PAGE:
And yet we elect the people who are like us as a whole. The problem remains that white America wants to go back to the supremacy era of the 50's (1950's, 1850's, 1750's, take your pick) and at this point it's going to be incredibly hard to stop them.

But we can do it.


The Road To Gilead Goes Through Arizona, Con't

Just six weeks before midterm elections, a state Judge has lifted a Roe-era injunction on Arizona's Civil War-era abortion ban and it will be allowed to take effect, criminalizing the procedure across the state.

An Arizona law that bans abortions in nearly all circumstances can again be enforced after a Pima County judge lifted an injunction that had left the pre-statehood law dormant for nearly five decades.

That decision Friday was immediately praised by abortion foes and lamented by abortion rights advocates — and it stands to be a potentially galvanizing force just ahead of November's midterm elections.

Republican state Attorney General Mark Brnovich asked the court to rule on the injunction after the U.S. Supreme Court in June overturned Roe v. Wade, a 1973 decision that legalized abortion across the country.

The court's decision earlier this year, in the Mississippi case called Dobbs v. Jackson Women's Health Organization, put the question of abortion policy back in the hands of states.

Arizona had conflicting laws on the books, leading to the court challenge and confusion among abortion providers about what was legal and what was not.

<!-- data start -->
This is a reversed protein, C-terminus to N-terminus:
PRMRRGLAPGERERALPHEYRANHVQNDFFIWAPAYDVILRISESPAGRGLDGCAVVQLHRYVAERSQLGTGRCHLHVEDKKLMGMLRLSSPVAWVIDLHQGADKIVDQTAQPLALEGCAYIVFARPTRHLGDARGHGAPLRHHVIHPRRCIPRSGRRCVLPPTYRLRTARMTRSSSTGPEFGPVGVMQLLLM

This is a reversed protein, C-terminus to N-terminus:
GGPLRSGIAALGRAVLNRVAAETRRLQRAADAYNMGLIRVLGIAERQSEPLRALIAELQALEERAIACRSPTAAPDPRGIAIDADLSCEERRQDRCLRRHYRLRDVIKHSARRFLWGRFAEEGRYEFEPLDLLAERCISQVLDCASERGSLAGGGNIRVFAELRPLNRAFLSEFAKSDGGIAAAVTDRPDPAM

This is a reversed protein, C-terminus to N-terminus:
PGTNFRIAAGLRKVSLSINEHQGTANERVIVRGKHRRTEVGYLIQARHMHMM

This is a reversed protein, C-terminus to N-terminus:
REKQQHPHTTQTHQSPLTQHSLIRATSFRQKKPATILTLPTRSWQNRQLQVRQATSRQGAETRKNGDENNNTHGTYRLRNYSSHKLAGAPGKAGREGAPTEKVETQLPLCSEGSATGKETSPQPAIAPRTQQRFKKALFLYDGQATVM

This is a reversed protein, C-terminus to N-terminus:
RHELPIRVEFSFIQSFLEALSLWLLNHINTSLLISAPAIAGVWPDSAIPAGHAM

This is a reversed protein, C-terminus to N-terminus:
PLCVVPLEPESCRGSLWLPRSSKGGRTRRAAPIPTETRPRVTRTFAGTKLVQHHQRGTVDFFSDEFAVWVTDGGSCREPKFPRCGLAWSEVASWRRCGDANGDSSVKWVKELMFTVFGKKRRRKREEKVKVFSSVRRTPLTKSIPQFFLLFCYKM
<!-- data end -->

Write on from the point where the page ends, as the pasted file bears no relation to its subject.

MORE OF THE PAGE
The Friday ruling by Pima County Superior Court Judge Kellie Johnson provides clarity in allowing enforcement of the old law, which bans abortions in all cases except when necessary to save the pregnant person's life.

But abortion rights advocates are likely to appeal, meaning the state of abortion law in Arizona is still far from settled. Providers expressed shock, outrage and enduring confusion over the ruling, which came a day before another abortion law was set to go into effect.

“Today’s ruling by the Pima County Superior Court has the practical and deplorable result of sending Arizonans back nearly 150 years," Brittany Fonteno, president and CEO of Planned Parenthood Arizona, said in a statement. "No archaic law should dictate our reproductive freedom and how we live our lives today."

The basic provisions of the law were first codified by the first territorial Legislature of Arizona in 1864: It mandates two to five years in prison for anyone who provides an abortion or the means for an abortion. The state adopted the law with streamlined language in 1901; it remains on the books today as ARS 13-3603.

"We applaud the court for upholding the will of the legislature and providing clarity and uniformity on this important issue," Brnovich said in a statement Friday. "I have and will continue to protect the most vulnerable Arizonans."

The abortion fight will definitely be on the ballot in Arizona, where women will have to decide whether or not they want a law written before women and Black folk even had the right to vote rule their lives.

2018 was a 49-49% split among white women, and Democrats did very well. But if 2022 is another year where white women vote majority Republican again though, it's going to be bad.

Vote like your country depends on it, because it does.